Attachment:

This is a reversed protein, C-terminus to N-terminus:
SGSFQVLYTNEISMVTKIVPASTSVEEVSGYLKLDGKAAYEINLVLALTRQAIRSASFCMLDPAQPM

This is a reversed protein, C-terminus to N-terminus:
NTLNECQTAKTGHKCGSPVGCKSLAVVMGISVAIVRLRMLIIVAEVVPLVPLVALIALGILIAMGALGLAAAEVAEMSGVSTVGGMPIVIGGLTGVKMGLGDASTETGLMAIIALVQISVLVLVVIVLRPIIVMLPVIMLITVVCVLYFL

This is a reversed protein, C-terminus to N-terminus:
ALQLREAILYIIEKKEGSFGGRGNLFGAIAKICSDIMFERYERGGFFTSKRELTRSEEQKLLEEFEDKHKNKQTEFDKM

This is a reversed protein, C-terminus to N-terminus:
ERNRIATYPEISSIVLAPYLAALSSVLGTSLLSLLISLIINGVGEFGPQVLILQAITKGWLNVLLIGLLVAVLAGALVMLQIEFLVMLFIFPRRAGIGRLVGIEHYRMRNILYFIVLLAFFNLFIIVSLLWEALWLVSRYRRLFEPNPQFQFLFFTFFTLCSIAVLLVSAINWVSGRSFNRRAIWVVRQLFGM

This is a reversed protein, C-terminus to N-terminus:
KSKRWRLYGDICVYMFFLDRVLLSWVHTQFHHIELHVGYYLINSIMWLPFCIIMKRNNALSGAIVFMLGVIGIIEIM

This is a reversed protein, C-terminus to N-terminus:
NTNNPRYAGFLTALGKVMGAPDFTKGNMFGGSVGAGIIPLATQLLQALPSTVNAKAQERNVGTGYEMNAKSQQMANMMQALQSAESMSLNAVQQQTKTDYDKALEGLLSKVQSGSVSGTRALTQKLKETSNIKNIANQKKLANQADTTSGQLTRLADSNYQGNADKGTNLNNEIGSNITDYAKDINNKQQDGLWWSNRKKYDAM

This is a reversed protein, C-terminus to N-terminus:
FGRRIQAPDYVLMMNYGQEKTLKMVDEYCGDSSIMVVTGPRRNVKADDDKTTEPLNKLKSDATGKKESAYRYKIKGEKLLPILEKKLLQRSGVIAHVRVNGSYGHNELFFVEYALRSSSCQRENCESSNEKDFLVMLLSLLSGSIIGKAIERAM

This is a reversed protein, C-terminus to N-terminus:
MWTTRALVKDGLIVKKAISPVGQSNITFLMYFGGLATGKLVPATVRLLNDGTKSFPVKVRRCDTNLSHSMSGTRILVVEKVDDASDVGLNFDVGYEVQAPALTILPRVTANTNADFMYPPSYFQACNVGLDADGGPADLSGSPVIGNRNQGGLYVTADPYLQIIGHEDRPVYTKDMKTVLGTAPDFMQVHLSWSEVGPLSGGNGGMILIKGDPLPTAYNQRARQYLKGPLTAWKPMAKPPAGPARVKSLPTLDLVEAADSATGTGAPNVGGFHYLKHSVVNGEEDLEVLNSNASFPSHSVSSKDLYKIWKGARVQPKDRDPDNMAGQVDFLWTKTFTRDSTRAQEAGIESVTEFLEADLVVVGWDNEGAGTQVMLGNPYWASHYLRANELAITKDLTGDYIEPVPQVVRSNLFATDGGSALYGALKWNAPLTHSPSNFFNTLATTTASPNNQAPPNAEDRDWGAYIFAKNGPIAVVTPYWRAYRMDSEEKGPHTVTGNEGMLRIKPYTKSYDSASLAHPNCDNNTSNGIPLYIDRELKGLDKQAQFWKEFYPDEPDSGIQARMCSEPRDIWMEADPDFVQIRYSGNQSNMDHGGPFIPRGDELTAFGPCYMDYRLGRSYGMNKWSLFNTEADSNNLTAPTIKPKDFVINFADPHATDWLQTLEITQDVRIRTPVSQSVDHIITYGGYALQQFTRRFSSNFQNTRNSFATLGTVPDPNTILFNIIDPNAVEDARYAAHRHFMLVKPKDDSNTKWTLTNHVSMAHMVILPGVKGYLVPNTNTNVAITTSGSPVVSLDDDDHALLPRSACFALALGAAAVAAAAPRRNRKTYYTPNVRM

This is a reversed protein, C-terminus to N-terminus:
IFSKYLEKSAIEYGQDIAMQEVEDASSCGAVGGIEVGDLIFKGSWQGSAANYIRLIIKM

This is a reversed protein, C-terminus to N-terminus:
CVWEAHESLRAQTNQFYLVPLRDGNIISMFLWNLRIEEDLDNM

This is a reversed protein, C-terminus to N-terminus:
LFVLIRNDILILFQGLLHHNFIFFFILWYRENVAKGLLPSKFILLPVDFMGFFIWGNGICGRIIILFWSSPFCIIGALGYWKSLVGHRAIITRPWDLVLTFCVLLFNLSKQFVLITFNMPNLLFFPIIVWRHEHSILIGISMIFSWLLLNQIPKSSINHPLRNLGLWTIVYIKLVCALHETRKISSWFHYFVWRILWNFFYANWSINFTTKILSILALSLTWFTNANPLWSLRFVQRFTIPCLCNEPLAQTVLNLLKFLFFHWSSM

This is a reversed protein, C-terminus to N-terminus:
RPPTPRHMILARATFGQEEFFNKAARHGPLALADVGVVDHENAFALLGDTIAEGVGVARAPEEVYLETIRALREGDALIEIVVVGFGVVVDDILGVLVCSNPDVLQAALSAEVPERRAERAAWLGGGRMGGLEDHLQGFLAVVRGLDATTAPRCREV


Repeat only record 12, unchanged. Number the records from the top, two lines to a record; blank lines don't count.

This is a reversed protein, C-terminus to N-terminus:
RPPTPRHMILARATFGQEEFFNKAARHGPLALADVGVVDHENAFALLGDTIAEGVGVARAPEEVYLETIRALREGDALIEIVVVGFGVVVDDILGVLVCSNPDVLQAALSAEVPERRAERAAWLGGGRMGGLEDHLQGFLAVVRGLDATTAPRCREV